SALOME (Study to Assess Long-term Opioid Medication Effectiveness): double blind randomized controlled trial comparing the effectiveness of diacetylmorphine vs. hydromorphone for the treatment of …

Injection-drug users are extremely susceptible to drug-related health risks, including HIV, hepatitis C and overdose. Although treatments for drug addiction are available, they are not always effective for those with the most severe cases of addiction. A key issue is many members of this vulnerable population remain outside the health care system, which exposes injection-drug users and those in their immediate communities to drug-related health risks. Previous research studies in Europe and Canada have shown that medically prescribed heroin can effectively attract and retain injection-drug users into the health care system and can ultimately improve the health of this vulnerable population. Unfortunately, the negative stigma attached to the medical use of heroin is a barrier to its implementation in many settings. However, an alternative strategy was suggested by a Canadian study, which demonstrated that a small group of participants receiving a licensed pain medication experienced similar health improvements as those receiving medically prescribed heroin.

Dr. Eugenia Oviedo-Joekes’ research is studying whether alternative drug addiction treatments can be used to reach vulnerable populations remaining outside the health care system. She is conducting an innovative clinical trial to test whether licensed pain medications can successfully treat the most severe cases of heroin dependency and is studying how this approach compares to medically prescribed heroin. After patients are effectively stabilized with injection treatment, she will determine if pain medication administered as an oral liquid can be used instead of injections.

Dr. Oviedo-Joekes is focusing her work on a subpopulation of women and Aboriginal people that have experienced high rates of victimization, including physical and sexual abuse, or violent or traumatic experiences, which dramatically impact their health. She hopes these treatments will directly benefit those with the most severe cases of heroin addiction and she will also measure the beneficial impacts in their communities.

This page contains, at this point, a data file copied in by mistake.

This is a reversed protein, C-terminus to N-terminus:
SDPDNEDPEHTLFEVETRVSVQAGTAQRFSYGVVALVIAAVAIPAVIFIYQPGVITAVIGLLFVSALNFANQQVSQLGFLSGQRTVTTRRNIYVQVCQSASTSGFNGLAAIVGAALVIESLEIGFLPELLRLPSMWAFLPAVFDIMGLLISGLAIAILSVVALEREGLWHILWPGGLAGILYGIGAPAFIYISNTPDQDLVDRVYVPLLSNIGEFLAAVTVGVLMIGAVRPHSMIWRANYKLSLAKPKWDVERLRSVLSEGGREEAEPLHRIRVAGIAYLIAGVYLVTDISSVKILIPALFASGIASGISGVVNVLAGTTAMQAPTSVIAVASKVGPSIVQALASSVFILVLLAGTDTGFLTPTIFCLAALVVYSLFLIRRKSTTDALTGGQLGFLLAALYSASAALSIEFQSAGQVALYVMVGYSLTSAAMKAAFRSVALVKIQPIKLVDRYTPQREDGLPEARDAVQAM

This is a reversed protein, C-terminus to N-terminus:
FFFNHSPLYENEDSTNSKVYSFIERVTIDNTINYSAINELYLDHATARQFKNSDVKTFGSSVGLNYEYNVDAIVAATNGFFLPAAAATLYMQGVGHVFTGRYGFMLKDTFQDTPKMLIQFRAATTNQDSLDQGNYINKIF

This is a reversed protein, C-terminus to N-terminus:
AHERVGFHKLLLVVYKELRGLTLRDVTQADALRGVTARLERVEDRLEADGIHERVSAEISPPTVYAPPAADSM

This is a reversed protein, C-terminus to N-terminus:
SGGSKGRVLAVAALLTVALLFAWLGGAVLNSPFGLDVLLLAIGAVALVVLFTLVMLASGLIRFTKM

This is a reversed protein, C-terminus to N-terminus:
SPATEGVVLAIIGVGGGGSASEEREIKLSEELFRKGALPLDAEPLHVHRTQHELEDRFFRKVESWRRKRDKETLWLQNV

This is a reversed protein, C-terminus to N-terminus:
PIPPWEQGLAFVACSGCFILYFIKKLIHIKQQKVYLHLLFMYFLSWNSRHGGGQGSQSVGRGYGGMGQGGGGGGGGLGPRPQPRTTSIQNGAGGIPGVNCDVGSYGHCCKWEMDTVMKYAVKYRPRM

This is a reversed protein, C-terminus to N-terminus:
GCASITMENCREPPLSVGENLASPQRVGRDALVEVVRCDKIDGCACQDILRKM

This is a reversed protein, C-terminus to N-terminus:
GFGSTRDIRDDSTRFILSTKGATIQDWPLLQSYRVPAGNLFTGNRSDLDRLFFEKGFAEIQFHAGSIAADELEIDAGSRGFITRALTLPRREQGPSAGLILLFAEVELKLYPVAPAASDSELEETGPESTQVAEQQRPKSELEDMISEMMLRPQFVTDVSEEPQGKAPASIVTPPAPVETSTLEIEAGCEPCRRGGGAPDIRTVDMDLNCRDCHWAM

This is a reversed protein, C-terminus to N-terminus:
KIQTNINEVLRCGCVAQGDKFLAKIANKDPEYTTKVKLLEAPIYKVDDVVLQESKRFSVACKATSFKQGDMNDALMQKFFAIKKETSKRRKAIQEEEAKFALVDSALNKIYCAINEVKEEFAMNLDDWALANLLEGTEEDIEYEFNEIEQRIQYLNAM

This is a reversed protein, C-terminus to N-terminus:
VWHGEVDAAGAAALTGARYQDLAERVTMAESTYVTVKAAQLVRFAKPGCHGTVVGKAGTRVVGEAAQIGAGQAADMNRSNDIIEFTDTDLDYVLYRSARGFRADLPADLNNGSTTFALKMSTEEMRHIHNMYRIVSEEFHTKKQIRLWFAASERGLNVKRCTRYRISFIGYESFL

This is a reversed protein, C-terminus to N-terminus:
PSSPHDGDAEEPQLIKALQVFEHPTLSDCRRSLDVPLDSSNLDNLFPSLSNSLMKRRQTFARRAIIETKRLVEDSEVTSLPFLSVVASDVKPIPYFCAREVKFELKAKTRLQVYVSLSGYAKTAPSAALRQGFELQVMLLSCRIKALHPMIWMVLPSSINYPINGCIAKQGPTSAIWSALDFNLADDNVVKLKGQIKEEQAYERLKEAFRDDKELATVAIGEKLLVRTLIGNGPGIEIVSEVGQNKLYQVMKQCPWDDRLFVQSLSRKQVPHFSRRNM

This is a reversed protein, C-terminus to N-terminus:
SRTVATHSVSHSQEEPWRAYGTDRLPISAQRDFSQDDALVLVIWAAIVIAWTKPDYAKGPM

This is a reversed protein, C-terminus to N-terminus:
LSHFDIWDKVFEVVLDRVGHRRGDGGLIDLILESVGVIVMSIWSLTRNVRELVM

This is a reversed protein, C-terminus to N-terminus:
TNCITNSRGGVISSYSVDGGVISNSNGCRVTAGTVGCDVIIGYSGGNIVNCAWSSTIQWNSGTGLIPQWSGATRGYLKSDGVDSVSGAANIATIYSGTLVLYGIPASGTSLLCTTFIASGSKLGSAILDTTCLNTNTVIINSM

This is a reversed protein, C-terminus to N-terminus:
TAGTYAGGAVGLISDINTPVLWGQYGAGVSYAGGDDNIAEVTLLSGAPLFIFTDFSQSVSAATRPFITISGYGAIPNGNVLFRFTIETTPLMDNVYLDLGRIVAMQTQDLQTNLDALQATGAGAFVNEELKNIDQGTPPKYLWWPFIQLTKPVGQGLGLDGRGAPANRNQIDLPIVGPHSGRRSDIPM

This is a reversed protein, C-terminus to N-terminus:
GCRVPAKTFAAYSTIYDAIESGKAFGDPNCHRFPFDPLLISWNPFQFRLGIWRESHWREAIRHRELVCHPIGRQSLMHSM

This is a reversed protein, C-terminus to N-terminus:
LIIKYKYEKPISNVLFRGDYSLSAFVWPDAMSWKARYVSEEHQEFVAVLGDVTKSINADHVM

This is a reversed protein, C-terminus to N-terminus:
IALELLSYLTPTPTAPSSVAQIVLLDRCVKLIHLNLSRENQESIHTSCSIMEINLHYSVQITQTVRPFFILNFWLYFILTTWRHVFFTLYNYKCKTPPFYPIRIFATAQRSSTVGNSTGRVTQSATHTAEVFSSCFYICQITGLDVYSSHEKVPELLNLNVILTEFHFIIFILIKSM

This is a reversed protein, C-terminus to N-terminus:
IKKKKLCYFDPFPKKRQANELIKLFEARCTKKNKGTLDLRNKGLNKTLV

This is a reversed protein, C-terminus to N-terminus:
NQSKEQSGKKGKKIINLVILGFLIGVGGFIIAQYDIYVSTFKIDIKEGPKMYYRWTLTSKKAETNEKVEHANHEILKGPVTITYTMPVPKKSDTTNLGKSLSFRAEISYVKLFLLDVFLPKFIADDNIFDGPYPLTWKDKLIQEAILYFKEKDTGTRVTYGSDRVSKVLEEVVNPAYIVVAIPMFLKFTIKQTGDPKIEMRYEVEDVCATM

A cross-national evaluation of opioid dependence treatment service systems in Canada and the United States

Methadone maintenance treatment (MMT) is the most effective form of treatment for opioid dependence, a chronic, recurrent disease. However, the availability and means by which MMT is delivered varies greatly, both locally and internationally. Understandably, the resulting accessibility, quality and comprehensiveness of care provided through the various treatment practices have important public health implications, and require careful consideration. Notably, there are vast differences between the drug treatment systems in California and British Columbia. Treatment for opioid dependence remains restricted in California due to regulatory constraints on treatment settings, (i.e. registered drug treatment centres), and physician practice, (i.e. limits on the number of patients per physician). Nonetheless, treatment through drug treatment centres may offer some advantages. In comparison, access to MMT in BC has improved following administrative transfer from the federal government to provincial colleges of physicians and subsequent deregulation through the introduction of community-based treatment (i.e. office-based prescription and dispensation in community-based pharmacies). Community-based treatment may maximize access, albeit at a relatively high cost, although the economic merits of maximizing access are well-established. Building on his earlier research in this area, Mr. Nosyk is working to identify differences in patient characteristics, treatment outcomes and costs of opioid dependence treatment systems in both the countries, with a specific focus on the performance of the treatment systems in terms of effectiveness, efficiency and equity. The knowledge gained from his research can be extended to estimate the health and economic impact of introducing treatment services at the population-level, and corresponds with long-term recommendations to expand services to provide more comprehensive treatment for substance users in BC.